The rare of the Third Millennium Gate monument in Médina, Dakar, Senegal. On the left is the Seydou Nourou Tall mosque — named after Seydou Nourou Tall (1862 - 1980) — son of El Hadj Umar Tall. Pierre Atepa Goudiaby was the architect of the Millennium Gate.
Credit: Llanta. Lithographer, Abbot P. David Boilat, author of text in his book Esquisses sénégalaises (1853). Source: cote : Gallica, bnf.fr - Réserve DT 549.2 B 67 M Atlas - planche n °5 - Notice n° : FRBNF38495418 - (Illustrations de Esquisses sénégalaises). Uploader to Wiki Commons Patricia.fidi More about Ndaté Yalla Mbodj...
The star Yoonir, symbol of the Universe in Serer religion and Cosmogony. The Serer people are one of the main ethnic groups of Senegal, and are also found in The Gambia and Mauritania. The peak of the star (top point) represents their Supreme Deity (Roog). The other four points represent the cardinal points of the Universe. The crossing of the lines ("bottom left" and "top right", and "top left" and "bottom right") pinpoints the axis of the Universe that all energies pass. The top point is "the point of departure and conclusion, the origin and the end". Among the Serers who cannot read or write the Latin alphabet, it is very common for them to sign official documents with the star of Yoonir, as the star also represents "good fortune and destiny". Yoonir also represents the Serer people and their precolonial Kingdom of Sine.
It has long been thought that the Senegal and the Niger were the same river,; and they were indifferently called by each name. Several ancient and modern authors have maintained this opinion; and others have controverted it. But the discoveries of Mungo Park have irrevocably decided the point; as this traveller has found, that the Senegal and the Niger are two different rivers whose course in opposite; the former running in a western, and the latter in an eastern direction.
— Jean Baptiste Léonard Durand, A Voyage to Senegal: Or, Historical, Philosophical, and Political Memoirs, Relative to the Discoveries, Establishments and Commerce of Europeans in the Atlantic Ocean, from Cape Blanco to the River of Sierra Leone. To which is Added an Account of a Journey from Isle St. Louis to Galam. R. Phillips (1806), p. 121, 
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An 1890 map of the island
Carabane, also known as Karabane, is an island and a village located in the extreme south-west of Senegal, in the mouth of the Casamance River. This relatively recent geological formation consists of a shoal and alluvium to which soil is added by accumulation in the branches and roots of the mangrove trees which cover most of the island. Along with the rest of Ziguinchor Region, Carabane has a tropical climate, cycling between a dry season and a wet season. The island was once considered an arid location where no useful plants were likely to grow, but it now supports several types of fruit tree, the most common of which are mangos and oranges. Although the nearby Basse Casamance National Park and Kalissaye Avifaunal Reserve have been closed for years because of the Casamance Conflict, Carabane has continued to attract ornithologists interested in its wide variety of birds. Various species of fish are plentiful around the island, but there are very few mammals.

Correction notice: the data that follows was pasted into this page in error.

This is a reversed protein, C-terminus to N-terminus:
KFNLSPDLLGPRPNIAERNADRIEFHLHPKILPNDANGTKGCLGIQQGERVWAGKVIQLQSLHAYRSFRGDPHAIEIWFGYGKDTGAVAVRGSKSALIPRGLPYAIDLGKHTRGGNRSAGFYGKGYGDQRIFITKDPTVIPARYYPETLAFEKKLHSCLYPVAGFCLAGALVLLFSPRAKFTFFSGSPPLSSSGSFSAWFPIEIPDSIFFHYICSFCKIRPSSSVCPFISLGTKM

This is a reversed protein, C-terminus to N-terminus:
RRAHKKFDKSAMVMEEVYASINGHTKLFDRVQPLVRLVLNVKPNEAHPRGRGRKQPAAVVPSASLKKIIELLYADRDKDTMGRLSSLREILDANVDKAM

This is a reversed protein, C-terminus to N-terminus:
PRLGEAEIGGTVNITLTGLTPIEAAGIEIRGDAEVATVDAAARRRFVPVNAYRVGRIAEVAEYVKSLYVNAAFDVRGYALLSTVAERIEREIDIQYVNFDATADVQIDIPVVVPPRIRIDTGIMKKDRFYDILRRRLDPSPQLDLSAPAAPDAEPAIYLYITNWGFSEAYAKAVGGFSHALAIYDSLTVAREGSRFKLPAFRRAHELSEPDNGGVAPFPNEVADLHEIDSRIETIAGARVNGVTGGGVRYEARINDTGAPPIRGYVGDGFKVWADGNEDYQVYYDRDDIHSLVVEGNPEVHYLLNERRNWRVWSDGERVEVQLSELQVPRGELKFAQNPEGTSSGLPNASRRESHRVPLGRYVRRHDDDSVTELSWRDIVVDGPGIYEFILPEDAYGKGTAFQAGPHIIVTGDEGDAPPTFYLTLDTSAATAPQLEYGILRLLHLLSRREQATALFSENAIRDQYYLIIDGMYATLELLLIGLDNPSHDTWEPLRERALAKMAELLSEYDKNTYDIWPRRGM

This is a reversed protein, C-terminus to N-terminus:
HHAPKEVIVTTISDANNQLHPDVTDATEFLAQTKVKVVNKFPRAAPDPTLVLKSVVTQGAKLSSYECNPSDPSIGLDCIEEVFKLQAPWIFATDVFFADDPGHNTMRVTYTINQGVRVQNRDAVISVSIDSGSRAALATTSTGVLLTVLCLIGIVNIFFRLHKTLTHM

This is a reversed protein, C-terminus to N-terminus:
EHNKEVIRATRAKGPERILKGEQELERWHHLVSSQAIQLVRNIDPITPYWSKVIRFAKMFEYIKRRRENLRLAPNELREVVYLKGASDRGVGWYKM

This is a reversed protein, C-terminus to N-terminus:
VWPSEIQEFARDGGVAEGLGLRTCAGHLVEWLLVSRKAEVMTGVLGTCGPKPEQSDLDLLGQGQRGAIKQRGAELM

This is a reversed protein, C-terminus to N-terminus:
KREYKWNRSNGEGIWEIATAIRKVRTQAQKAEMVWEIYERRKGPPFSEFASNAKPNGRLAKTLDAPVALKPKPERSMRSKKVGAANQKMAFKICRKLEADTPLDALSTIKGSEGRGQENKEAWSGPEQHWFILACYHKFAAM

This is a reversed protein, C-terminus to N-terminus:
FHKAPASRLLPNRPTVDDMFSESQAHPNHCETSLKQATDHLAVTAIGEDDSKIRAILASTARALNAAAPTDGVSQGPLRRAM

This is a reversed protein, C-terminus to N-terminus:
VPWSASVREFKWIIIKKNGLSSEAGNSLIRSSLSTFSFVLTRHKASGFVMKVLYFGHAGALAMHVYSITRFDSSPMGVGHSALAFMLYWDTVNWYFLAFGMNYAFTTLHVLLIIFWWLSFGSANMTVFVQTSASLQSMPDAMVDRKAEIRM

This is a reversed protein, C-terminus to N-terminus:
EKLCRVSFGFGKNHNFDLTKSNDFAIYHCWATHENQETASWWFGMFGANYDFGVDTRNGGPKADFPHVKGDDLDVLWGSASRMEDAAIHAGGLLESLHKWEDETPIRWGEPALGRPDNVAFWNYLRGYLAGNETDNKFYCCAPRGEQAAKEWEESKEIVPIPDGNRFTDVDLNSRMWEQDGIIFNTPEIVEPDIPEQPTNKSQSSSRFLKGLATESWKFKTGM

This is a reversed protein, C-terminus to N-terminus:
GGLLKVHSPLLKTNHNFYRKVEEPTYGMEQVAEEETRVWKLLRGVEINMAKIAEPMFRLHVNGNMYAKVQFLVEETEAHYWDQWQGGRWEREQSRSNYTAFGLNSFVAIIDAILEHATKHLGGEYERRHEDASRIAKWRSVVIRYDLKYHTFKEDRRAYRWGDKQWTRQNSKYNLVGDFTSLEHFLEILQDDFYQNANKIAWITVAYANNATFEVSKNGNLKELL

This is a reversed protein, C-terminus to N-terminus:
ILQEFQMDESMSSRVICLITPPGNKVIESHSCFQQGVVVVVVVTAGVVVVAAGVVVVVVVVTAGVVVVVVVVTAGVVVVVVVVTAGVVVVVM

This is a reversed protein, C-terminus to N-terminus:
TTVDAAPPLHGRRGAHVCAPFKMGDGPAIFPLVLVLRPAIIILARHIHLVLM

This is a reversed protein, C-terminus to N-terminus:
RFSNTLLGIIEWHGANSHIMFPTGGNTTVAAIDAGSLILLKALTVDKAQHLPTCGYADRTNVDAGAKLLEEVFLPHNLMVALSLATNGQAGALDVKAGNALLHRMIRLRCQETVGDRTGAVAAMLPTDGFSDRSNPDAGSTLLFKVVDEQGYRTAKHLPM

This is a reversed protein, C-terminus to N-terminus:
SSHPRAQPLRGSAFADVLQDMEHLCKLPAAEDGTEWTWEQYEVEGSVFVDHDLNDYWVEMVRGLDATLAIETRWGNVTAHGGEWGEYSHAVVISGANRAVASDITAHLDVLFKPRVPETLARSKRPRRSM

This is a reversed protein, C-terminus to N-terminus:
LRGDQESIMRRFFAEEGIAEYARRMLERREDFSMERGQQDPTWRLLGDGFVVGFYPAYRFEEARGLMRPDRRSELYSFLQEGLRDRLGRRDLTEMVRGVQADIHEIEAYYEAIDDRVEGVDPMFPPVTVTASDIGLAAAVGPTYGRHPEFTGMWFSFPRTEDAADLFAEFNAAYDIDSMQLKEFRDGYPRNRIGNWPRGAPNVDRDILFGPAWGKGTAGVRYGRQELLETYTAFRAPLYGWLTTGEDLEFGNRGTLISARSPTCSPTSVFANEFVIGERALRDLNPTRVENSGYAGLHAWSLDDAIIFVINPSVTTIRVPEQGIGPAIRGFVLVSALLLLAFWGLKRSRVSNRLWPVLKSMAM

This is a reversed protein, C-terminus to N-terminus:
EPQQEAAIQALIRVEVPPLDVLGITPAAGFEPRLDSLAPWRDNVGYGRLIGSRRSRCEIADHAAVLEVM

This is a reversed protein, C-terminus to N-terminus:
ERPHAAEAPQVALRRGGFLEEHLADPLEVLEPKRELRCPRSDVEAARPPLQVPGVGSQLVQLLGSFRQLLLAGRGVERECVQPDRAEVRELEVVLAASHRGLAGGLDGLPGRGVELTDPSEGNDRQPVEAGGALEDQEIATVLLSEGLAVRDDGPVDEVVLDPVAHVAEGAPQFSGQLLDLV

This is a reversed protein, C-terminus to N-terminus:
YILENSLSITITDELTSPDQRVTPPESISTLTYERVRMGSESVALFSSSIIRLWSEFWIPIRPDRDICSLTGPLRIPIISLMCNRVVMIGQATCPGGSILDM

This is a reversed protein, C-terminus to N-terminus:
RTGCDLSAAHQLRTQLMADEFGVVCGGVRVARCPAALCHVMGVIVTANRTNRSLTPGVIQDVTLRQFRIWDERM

The earliest known inhabitants of the island were the Jola, the ethnic group which is still the most populous on the island. The Portuguese were active in the region from the 16th century onwards; however, they did not linger on "Mosquito Island", the mosquitoes and black flies convincing them to establish their trading post in the town of Ziguinchor instead in 1645. On January 22, 1836, the island was ceded to France by the village leader of Kagnout in return for an annual payment of 196 francs. A series of treaties between the French and the leaders of the local peoples ensued; however, the inhabitants of Carabane did not recognize the authority of the treaties imposed upon them, resulting in lootings and abductions among French rice farmers by the Karoninka people. In 1869, Carabane became autonomous, but it merged with Sédhiou in 1886. Since World War II, the population of the island has gradually declined for a variety of reasons including periods of drought, the Casamance Conflict and, more recently, the sinking of the ferry Joola in 2002. Much of the village's ability to trade and receive tourists was lost until 2014, when MV Aline Sitoe Diatta resumed ferry services to the island. (Full article...)
Youssou N'Dour (French pronunciation: [jusu (ɛ)nduʁ]; also known as Youssou Madjiguéne Ndour, born 1 October 1959) is a Senegalese singer, songwriter, composer, occasional actor, businessman, and politician. In 2004, Rolling Stone magazine described him as, "perhaps the most famous singer alive" in Senegal and much of Africa. From April 2012 to September 2013, he was Senegal's Minister of Tourism.